The Pilot Road 4 GT is here to change your mind if you’ve never been a big fan of Michelin tires and thought they were overpriced and not worth the hype. You will clearly see the change in performance while testing these tires. Your bike will feel more responsive than ever!

With an increased tread life, the tires offer excellent performance on wet surfaces. Don’t believe that? Just go for a test drive on a day when the weather forecast predicts rain all day.

It may take a while to get used to how quickly my bike would turn on these tires on wet ground. But you will feel like a pro in no time! You can easily crank out around 12,000 miles out of them and even more with the right care and upkeep.

We highly recommend Michelin Pilot Road 4 GT tires for anyone looking for increased performance that rivals Dunlop’s or Federal’s top-of-the-line models (although don’t ask me which one is better). They are worth every penny you will spend.

Metzeler ME888 Marathon Ultra 180/65B16 Rear Tire 2318700

Metzeler ME888 Marathon Ultra 180/65B16 Rear Tire 2318700


  • Seasons: Year Round
  • Size: 180/65-16
  • Speed Rating: H
  • Load Capacity: 1019 Pounds

We recently put some miles on a set of Metzeler ME888 rear tires, and have to say we’re impressed. As riders focusing on long-distance touring, tire durability and predictable handling are top priorities. The ME888 delivers on both fronts in spades.

Right out of the box, we could feel the balanced construction. The stiff carcass provides excellent high-speed stability without sacrificing comfort. On winding backroads, they stuck to the tarmac with confidence-inspiring grip in both dry and wet. Even fully loaded for multi-day trips, we never felt nervous leaning into curves.

After thousands of miles, the tread shows no signs of wear. Metzeler engineered these tires with long-lasting performance in mind through innovations like their symmetric design and special compound. While some tire brands sacrifice characteristics as they age, the ME888s continue to inspire trust at any speed.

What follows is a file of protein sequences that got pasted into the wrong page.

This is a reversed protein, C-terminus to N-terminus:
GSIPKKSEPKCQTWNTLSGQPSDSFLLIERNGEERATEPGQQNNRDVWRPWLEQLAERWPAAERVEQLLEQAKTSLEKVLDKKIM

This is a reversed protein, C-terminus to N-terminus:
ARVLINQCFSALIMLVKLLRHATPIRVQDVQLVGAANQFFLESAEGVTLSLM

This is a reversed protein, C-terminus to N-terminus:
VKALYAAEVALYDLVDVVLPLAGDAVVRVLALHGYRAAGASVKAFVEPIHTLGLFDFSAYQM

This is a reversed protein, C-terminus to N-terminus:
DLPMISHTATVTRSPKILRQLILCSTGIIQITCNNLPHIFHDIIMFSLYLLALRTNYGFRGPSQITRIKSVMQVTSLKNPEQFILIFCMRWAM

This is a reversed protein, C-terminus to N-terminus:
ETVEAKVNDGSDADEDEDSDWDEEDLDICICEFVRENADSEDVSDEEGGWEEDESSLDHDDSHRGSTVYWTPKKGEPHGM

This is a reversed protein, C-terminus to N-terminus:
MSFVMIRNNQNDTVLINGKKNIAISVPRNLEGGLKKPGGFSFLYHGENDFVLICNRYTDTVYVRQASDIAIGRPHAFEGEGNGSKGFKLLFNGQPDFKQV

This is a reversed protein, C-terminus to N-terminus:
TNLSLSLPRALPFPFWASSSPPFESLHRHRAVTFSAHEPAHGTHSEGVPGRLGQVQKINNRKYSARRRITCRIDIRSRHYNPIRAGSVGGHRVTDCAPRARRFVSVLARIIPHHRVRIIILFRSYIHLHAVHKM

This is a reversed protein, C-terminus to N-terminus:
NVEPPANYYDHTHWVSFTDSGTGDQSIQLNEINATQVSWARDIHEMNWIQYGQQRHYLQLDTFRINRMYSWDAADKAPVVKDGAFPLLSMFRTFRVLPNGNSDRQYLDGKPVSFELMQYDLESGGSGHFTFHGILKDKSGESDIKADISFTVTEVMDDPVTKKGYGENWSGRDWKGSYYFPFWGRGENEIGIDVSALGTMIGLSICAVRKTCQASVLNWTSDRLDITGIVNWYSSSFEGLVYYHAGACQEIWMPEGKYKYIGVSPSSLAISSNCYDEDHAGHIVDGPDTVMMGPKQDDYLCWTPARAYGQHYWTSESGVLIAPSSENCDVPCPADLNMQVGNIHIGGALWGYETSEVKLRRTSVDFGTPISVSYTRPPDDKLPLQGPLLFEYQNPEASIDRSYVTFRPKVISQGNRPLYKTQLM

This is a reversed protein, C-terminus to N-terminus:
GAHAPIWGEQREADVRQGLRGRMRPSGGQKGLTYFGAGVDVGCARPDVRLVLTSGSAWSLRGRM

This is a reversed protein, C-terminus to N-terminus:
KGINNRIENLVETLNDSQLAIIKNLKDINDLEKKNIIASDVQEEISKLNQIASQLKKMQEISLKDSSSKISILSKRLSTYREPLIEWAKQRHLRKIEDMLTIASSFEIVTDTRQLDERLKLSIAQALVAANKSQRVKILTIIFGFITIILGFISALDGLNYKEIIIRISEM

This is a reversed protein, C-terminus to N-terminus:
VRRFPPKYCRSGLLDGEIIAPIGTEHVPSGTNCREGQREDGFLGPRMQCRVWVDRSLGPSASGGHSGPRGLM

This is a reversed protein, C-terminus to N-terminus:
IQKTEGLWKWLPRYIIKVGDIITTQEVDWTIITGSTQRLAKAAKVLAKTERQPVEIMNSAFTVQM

About the only minor critique is they tended to accumulate more road grime than previous tires. But a quick wash left them looking nearly new again. It’s a small trade-off for the peace of mind lengthy tread life provides during lengthy tours.

Riders focused on reliability will appreciate these scheduled to go the distance without drama or surprises. The ME888 delivers consistent, balanced handling mile after mile that earns our strong recommendation for anyone seeking a tire that enhances rather than limits their touring experience.

Bridgestone Excedra G851 Cruiser Front Motorcycle Tire 130/70-18

Bridgestone Excedra G851 Cruiser Front Motorcycle Tire 130/70-18


  • Grip: Tremendous grip on all terrain
  • Durability: Easily lasts 10k+ miles

For those who enjoy riding a large cruiser know that it’s not easy to find a reliable tire to offer great mileage.

Be thrilled because Excedra G851 Cruiser tires offer great service for top-of-the-line V-Rod, Mean Streak, Warrior, and VTX1800C motorcycles. You will get solid performance and with good care, they can easily exceed 10,000 miles.

The tires’ silica enriched compound offers a tremendous level of grip on both wet and dry surfaces.

The tread pattern also enhances the performance with its deep water channels to drain out liquids, as well as its wide grooves that channel away slush and snow for optimal stopping power.

Whether you are an amateur or pro biker, with these tires on, you will feel like home in minutes.

Why Do Motorcycle Tires Wear Faster Than Car Tires?

Because motorcycle tires are softer than car tires.

The rubber in bike tires has to be softer to ensure a bigger and better grip. The typical contact patch between a bike tire and road surface is no bigger than the size of a credit card.

With such a small contact area, the tires have to be softer to get better traction. Hard tires can’t provide such grip and they will most likely slip and slide, making it difficult for bikers to stay on the bike.

Because of having softer rubber, motorcycle tires wear faster than car tires. For this reason, old bike tires don’t have the same level of grip.

What’s the Danger of Not Changing Motorcycle Tires?

Bikers know how crucial having good tires is to their riding. A safe ride on the road is impossible without them.

It’s easy to forget about replacing motorcycle tires and just keep riding them until they blow out. The problem is that once one tire goes, chances are the rest will soon follow suit.

If you want to avoid this happening, take care of your tires more often than not…especially if you’re commuting or going on long trips.

As tires age, their ability to provide traction decreases. If you don’t replace your tires before they’re too old, you’ll be at risk for accidents caused by skidding.